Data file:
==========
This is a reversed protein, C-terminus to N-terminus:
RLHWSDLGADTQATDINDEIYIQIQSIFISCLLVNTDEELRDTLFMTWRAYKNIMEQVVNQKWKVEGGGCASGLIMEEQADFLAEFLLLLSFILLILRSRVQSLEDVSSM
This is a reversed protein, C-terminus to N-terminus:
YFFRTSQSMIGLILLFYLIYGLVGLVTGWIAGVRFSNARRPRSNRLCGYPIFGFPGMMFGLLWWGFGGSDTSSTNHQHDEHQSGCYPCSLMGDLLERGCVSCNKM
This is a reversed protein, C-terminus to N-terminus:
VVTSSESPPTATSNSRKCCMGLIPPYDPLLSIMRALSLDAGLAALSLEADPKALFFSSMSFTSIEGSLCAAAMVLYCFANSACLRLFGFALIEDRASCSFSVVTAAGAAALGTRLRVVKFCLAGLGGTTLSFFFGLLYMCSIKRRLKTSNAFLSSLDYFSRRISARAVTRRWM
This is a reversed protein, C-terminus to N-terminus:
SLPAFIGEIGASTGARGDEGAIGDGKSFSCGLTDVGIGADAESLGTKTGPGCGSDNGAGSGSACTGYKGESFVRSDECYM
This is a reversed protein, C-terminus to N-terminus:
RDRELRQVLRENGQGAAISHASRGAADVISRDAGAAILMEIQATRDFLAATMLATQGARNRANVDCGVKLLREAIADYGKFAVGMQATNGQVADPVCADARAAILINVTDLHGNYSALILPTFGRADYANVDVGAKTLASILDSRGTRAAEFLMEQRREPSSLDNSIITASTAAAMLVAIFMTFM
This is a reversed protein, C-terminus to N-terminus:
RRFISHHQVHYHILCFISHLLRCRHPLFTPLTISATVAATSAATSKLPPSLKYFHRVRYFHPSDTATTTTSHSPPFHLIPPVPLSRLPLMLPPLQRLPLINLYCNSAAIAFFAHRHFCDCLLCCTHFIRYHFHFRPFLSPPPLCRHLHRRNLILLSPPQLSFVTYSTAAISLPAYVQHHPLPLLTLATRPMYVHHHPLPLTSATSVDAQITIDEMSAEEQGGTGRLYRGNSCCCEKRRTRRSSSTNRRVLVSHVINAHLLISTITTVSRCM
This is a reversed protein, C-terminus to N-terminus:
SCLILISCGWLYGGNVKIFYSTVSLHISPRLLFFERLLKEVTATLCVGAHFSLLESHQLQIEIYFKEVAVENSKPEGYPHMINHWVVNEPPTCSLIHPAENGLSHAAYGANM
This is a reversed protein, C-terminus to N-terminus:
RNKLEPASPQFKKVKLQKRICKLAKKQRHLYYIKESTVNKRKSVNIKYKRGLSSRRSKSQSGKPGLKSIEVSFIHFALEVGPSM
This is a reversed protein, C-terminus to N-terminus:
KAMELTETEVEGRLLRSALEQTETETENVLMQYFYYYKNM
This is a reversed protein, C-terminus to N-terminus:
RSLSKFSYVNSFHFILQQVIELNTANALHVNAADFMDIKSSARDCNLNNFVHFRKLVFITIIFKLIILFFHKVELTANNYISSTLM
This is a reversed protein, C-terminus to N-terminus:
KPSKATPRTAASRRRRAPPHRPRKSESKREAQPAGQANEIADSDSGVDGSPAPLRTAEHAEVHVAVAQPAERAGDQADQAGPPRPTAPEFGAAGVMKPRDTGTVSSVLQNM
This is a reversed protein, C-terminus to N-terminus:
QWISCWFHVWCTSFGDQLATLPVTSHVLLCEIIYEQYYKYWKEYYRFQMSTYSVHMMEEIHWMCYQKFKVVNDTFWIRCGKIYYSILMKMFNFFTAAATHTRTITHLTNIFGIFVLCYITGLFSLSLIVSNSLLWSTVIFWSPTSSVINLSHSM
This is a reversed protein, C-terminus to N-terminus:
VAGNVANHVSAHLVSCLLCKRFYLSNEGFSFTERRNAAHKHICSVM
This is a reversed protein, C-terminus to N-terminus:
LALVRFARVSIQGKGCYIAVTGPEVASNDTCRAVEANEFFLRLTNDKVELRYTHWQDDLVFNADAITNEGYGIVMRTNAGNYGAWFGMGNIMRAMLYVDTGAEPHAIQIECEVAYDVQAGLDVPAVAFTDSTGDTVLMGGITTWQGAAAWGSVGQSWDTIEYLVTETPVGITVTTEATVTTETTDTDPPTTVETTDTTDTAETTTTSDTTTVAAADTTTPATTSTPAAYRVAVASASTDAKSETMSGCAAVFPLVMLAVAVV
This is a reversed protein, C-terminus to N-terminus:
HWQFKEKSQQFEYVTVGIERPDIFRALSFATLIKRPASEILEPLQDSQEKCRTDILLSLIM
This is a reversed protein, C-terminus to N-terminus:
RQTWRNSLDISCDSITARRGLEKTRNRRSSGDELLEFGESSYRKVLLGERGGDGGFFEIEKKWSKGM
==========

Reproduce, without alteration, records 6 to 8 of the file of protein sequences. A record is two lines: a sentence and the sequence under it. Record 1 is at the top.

This is a reversed protein, C-terminus to N-terminus:
RRFISHHQVHYHILCFISHLLRCRHPLFTPLTISATVAATSAATSKLPPSLKYFHRVRYFHPSDTATTTTSHSPPFHLIPPVPLSRLPLMLPPLQRLPLINLYCNSAAIAFFAHRHFCDCLLCCTHFIRYHFHFRPFLSPPPLCRHLHRRNLILLSPPQLSFVTYSTAAISLPAYVQHHPLPLLTLATRPMYVHHHPLPLTSATSVDAQITIDEMSAEEQGGTGRLYRGNSCCCEKRRTRRSSSTNRRVLVSHVINAHLLISTITTVSRCM
This is a reversed protein, C-terminus to N-terminus:
SCLILISCGWLYGGNVKIFYSTVSLHISPRLLFFERLLKEVTATLCVGAHFSLLESHQLQIEIYFKEVAVENSKPEGYPHMINHWVVNEPPTCSLIHPAENGLSHAAYGANM
This is a reversed protein, C-terminus to N-terminus:
RNKLEPASPQFKKVKLQKRICKLAKKQRHLYYIKESTVNKRKSVNIKYKRGLSSRRSKSQSGKPGLKSIEVSFIHFALEVGPSM